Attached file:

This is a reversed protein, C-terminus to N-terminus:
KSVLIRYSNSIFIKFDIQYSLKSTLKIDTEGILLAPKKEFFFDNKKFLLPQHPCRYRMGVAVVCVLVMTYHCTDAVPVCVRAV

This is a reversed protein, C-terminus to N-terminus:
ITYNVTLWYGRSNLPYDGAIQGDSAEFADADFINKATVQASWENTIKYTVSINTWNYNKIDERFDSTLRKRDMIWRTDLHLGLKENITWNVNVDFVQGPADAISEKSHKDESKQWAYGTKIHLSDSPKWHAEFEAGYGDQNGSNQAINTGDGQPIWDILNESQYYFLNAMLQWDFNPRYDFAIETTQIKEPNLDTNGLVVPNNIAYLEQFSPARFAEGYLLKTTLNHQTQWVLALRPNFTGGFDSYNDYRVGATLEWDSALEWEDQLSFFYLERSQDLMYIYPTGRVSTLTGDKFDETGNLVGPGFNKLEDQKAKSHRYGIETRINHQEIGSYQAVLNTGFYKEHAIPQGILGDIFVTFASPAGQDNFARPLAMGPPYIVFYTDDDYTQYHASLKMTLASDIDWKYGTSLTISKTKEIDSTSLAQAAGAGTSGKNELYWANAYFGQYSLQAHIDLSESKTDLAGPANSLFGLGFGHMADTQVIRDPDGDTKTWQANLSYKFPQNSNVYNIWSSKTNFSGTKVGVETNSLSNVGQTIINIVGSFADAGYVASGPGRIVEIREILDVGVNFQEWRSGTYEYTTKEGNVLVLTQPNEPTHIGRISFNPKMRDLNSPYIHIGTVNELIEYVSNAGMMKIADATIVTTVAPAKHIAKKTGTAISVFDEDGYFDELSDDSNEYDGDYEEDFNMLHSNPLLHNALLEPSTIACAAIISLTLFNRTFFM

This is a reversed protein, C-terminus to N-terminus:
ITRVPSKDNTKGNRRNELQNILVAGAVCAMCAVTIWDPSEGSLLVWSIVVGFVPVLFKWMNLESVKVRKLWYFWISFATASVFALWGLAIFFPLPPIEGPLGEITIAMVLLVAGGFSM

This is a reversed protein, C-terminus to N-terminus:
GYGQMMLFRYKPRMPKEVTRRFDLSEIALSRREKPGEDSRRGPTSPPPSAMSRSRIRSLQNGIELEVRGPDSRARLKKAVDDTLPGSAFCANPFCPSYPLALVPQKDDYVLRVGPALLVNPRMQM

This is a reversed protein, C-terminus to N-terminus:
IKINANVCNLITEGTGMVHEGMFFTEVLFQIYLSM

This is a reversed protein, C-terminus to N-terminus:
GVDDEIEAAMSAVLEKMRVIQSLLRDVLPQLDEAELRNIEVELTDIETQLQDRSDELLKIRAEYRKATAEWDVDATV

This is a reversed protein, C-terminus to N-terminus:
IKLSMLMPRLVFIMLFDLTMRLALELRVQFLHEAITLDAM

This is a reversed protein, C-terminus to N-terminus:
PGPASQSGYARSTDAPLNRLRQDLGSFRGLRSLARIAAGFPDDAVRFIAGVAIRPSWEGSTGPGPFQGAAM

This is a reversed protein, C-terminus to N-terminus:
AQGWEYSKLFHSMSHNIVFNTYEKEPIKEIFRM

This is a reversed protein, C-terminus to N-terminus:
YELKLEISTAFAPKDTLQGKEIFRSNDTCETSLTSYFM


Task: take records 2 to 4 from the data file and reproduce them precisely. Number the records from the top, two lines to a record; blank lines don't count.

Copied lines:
This is a reversed protein, C-terminus to N-terminus:
ITYNVTLWYGRSNLPYDGAIQGDSAEFADADFINKATVQASWENTIKYTVSINTWNYNKIDERFDSTLRKRDMIWRTDLHLGLKENITWNVNVDFVQGPADAISEKSHKDESKQWAYGTKIHLSDSPKWHAEFEAGYGDQNGSNQAINTGDGQPIWDILNESQYYFLNAMLQWDFNPRYDFAIETTQIKEPNLDTNGLVVPNNIAYLEQFSPARFAEGYLLKTTLNHQTQWVLALRPNFTGGFDSYNDYRVGATLEWDSALEWEDQLSFFYLERSQDLMYIYPTGRVSTLTGDKFDETGNLVGPGFNKLEDQKAKSHRYGIETRINHQEIGSYQAVLNTGFYKEHAIPQGILGDIFVTFASPAGQDNFARPLAMGPPYIVFYTDDDYTQYHASLKMTLASDIDWKYGTSLTISKTKEIDSTSLAQAAGAGTSGKNELYWANAYFGQYSLQAHIDLSESKTDLAGPANSLFGLGFGHMADTQVIRDPDGDTKTWQANLSYKFPQNSNVYNIWSSKTNFSGTKVGVETNSLSNVGQTIINIVGSFADAGYVASGPGRIVEIREILDVGVNFQEWRSGTYEYTTKEGNVLVLTQPNEPTHIGRISFNPKMRDLNSPYIHIGTVNELIEYVSNAGMMKIADATIVTTVAPAKHIAKKTGTAISVFDEDGYFDELSDDSNEYDGDYEEDFNMLHSNPLLHNALLEPSTIACAAIISLTLFNRTFFM

This is a reversed protein, C-terminus to N-terminus:
ITRVPSKDNTKGNRRNELQNILVAGAVCAMCAVTIWDPSEGSLLVWSIVVGFVPVLFKWMNLESVKVRKLWYFWISFATASVFALWGLAIFFPLPPIEGPLGEITIAMVLLVAGGFSM

This is a reversed protein, C-terminus to N-terminus:
GYGQMMLFRYKPRMPKEVTRRFDLSEIALSRREKPGEDSRRGPTSPPPSAMSRSRIRSLQNGIELEVRGPDSRARLKKAVDDTLPGSAFCANPFCPSYPLALVPQKDDYVLRVGPALLVNPRMQM